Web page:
If these behaviors were ascertained and if it became known that they are the result of specific indications from the local command, the situation would be even more serious. The police should at least explain in which interstices of the regulation they have read that being on board the vehicle is an activity similar to camping or clearly indicate how long the parking must last to be considered punishable.

That said, everything would still remain contestable, and we do not doubt it will, with the time it takes for Italian administrative bodies to come to a conclusion: it could take years.

The topic was also addressed by Gianmaria Fabris, in his blog Liberamente in Camper, from a legal point of view and impact on tourism as a whole. Here you can read his interesting speech.

Space for opinions

These were basically the facts, then come the opinions. Ours.

The first is that we live in an absurd society, where the problem is not (only) that there are limiting rules that conflict with the laws of the state, but abov­e all that these LOCAL rules are not advertised. In Italy there are over 8,000 municipalities: how does a motorhome or van driver know all the regulations of the Urban Police or all the prohibition orders? If there are, local administrations must put up signs, exactly as is (rightly) provided for by the Traffic Laws. How is it possible for us to move around Italy and entering any municipal area we run the risk of sanctions that are sometimes embarrassing?

The rest, on the other hand, is more linked to the individual choices of behavior of traveling tourists. In the hundreds of comments that are read these days under the posts that address the “Ravenna problem”, two equally relevant questions arise: “boycott” Ravenna as a tourist destination for motorhomers and use campsites and rest areas instead of stopping freely where It is preferred.

Here’s how we think about it

The first is a fairly blunt weapon: these regulations have precisely the aim of warding off the traveling tourist who, needless to say, brings money to local communities (few or many it does not matter: everyone contributes as he can). Local merchants will certainly see a minus sign in front of their income, but this reduction (especially if not understood) will not lead to significant opinion movements for the administration. So, let’s put our hearts in peace: when the first appeals are won in Ravenna, when the illegitimacy of that regulation is recognized, we will be able to return to visit that destination peacefully. Before then, the uninformed wretches who fall into the network of local regulation will not be missing. This is why it is right to publicize the behavior of that administration: to avoid unfortunate traveling tourists from losing money.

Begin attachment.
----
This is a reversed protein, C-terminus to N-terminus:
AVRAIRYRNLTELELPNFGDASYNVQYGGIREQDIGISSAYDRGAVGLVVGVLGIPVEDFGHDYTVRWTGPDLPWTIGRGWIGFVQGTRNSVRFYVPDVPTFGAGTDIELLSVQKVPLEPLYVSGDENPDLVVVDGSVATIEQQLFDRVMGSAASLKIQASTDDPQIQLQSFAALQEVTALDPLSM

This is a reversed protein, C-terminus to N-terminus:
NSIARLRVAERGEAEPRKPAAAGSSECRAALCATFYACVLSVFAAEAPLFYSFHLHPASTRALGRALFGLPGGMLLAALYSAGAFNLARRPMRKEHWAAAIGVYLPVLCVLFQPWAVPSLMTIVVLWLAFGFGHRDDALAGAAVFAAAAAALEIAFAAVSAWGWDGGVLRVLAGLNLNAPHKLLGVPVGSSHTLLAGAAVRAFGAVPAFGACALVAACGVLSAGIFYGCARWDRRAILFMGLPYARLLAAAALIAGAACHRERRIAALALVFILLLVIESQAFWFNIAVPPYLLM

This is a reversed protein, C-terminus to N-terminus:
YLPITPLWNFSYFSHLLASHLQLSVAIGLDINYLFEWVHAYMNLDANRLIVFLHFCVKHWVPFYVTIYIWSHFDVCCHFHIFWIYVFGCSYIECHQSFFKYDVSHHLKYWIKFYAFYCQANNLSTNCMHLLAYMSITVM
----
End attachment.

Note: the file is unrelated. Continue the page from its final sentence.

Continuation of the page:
On the second point, we do not agree with those who argue, even among campers, that if you have a recreational vehicle you have to go to accommodation facilities and that’s it, otherwise it is normal to risk being sanctioned. We understand the reasoning of those who once a year go to the beach for 15 days or do a ski week in winter, but itinerant tourism is not only this: it is also made up of people who love to change their destination every day, at every year and in any part of Italy. Even where there are no accommodation facilities; even where the facilities are closed seasonally; even where they are full or too expensive. This is freedom of choice, which must be able to be exercised always and by anyone, in compliance with the laws in force (and not with regulations in conflict with them) and with respect for others. Matter that unfortunately often seems to be lacking at any level.

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Paolo Galvani

Nato nel 1964, è giornalista professionista dal 1990 e imprenditore dal 2007. Si occupa di tecnologia dalla fine degli Anni '80, prima come giornalista poi come traduttore specializzato, e da circa tre decenni ama girare in camper. Dalla fine di maggio del 2019 è diventato "fulltimer". A luglio 2019 ha lanciato il blog

Born in 1964, he has been a professional journalist since 1990 and an entrepreneur since 2007. He has been involved in technology since the end of the 1980s, first as a journalist and then as a specialized translator, and for about three decades he has loved traveling in a motorhome. Since the end of May 2019 he has become a "fulltimer". In July 2019 he launched the blog